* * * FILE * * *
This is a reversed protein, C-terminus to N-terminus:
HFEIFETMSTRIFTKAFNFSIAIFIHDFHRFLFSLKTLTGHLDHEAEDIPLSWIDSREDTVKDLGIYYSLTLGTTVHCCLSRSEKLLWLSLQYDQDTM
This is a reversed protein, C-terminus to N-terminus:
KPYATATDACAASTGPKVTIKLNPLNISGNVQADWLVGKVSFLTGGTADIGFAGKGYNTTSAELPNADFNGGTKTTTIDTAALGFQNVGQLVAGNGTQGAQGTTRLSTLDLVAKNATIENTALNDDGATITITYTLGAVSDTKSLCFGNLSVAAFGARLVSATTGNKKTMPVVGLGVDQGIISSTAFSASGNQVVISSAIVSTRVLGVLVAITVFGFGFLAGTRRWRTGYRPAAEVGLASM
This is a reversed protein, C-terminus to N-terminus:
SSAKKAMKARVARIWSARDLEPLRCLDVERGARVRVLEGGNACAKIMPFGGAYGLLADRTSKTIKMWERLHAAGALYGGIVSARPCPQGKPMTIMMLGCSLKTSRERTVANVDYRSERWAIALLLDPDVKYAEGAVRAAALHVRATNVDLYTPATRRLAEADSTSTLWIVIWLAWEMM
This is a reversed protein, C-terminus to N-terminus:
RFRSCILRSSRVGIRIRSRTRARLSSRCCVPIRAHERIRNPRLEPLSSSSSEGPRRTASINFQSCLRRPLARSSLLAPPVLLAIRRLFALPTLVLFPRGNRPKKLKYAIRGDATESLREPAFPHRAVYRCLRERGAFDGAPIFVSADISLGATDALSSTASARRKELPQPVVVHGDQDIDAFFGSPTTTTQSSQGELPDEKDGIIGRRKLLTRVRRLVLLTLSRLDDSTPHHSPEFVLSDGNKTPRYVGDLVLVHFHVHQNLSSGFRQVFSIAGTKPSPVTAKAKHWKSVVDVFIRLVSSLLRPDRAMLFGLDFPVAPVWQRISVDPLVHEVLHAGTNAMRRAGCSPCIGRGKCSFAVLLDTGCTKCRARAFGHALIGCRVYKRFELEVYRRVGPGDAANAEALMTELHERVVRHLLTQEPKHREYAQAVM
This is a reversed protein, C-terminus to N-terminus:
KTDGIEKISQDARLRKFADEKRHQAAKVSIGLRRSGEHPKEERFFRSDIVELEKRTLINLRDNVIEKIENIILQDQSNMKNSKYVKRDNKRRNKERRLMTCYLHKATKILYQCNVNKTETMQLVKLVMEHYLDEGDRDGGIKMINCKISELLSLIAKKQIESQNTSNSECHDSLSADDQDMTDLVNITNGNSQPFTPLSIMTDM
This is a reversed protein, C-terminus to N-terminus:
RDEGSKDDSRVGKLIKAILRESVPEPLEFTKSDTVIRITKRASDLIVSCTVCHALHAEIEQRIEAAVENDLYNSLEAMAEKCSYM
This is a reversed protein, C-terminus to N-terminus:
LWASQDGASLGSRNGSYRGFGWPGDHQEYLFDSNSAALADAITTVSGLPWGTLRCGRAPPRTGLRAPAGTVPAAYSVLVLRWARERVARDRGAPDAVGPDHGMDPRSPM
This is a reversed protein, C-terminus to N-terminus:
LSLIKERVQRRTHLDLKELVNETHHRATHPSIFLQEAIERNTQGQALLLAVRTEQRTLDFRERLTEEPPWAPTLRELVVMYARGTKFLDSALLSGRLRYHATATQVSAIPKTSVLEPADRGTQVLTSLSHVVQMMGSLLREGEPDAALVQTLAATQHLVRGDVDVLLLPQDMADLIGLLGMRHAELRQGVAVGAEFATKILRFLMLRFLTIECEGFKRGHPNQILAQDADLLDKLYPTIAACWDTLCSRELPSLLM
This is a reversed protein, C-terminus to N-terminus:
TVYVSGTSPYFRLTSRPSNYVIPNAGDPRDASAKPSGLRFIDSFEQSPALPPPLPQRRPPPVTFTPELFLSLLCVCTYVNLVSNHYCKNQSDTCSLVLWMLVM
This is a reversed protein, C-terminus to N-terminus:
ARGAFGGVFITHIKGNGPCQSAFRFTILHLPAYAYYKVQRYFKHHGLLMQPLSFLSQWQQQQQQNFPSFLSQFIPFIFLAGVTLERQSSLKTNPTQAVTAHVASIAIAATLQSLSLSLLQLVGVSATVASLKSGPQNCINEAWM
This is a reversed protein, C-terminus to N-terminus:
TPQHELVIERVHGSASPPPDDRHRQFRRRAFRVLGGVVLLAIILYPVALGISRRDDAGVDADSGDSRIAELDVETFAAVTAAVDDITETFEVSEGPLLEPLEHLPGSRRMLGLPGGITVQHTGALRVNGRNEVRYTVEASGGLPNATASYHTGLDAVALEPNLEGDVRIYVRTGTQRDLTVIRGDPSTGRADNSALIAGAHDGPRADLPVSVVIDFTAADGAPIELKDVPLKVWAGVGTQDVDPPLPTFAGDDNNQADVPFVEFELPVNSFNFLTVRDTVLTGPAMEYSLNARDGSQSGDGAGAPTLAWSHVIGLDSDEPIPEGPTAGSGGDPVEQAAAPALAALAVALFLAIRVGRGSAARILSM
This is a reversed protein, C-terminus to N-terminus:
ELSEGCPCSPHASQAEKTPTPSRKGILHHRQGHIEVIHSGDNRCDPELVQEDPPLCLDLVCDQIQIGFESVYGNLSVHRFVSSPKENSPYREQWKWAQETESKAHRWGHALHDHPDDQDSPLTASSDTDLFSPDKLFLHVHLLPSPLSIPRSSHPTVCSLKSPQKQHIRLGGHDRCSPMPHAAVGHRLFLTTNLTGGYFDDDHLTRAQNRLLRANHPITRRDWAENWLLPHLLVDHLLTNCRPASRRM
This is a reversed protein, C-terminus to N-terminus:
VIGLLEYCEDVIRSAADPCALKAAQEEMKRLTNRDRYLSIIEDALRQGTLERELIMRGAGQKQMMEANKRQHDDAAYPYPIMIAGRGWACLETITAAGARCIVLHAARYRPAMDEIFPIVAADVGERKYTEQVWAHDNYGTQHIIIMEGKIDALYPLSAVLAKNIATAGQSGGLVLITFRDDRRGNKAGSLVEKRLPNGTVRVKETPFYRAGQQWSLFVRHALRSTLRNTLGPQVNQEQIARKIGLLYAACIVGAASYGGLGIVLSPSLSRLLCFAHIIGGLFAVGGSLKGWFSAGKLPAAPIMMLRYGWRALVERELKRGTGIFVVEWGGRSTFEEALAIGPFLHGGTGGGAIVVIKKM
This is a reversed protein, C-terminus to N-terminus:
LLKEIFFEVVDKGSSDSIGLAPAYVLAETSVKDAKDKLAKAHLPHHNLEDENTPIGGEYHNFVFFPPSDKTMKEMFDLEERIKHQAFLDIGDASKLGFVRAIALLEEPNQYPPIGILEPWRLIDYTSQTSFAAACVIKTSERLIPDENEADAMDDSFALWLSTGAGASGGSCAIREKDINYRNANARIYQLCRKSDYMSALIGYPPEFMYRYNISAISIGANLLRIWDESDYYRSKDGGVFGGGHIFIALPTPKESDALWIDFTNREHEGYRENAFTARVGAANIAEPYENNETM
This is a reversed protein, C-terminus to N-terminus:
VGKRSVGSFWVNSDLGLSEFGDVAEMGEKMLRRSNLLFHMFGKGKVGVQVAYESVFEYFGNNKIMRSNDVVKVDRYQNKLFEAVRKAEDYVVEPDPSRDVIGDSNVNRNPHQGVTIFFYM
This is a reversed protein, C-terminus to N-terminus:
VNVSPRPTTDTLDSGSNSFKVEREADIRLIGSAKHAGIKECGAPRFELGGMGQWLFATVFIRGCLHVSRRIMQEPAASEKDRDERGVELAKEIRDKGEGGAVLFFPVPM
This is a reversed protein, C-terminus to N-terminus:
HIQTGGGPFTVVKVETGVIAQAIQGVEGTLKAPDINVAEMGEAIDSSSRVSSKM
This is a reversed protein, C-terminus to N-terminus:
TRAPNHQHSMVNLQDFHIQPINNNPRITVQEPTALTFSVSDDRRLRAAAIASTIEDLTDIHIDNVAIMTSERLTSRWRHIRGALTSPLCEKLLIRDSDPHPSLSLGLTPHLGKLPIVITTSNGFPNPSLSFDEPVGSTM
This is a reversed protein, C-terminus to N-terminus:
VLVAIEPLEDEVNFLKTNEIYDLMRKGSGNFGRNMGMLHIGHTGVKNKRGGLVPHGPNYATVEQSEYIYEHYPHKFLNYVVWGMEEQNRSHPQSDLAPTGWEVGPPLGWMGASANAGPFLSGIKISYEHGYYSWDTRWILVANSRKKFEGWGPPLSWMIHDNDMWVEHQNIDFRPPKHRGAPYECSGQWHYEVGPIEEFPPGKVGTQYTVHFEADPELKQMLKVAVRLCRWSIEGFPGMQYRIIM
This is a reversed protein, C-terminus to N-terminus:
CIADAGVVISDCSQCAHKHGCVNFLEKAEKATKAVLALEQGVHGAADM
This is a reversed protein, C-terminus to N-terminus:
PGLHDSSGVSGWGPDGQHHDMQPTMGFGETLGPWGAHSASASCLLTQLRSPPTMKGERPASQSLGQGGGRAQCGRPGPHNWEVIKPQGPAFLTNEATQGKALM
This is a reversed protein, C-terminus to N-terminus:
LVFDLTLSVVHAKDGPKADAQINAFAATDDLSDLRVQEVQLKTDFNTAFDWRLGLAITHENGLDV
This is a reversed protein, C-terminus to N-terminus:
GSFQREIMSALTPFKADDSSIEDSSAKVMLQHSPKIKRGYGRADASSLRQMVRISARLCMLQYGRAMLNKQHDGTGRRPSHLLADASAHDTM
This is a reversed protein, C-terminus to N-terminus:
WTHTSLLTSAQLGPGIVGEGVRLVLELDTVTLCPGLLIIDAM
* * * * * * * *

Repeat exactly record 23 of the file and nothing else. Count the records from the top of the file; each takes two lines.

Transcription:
This is a reversed protein, C-terminus to N-terminus:
GSFQREIMSALTPFKADDSSIEDSSAKVMLQHSPKIKRGYGRADASSLRQMVRISARLCMLQYGRAMLNKQHDGTGRRPSHLLADASAHDTM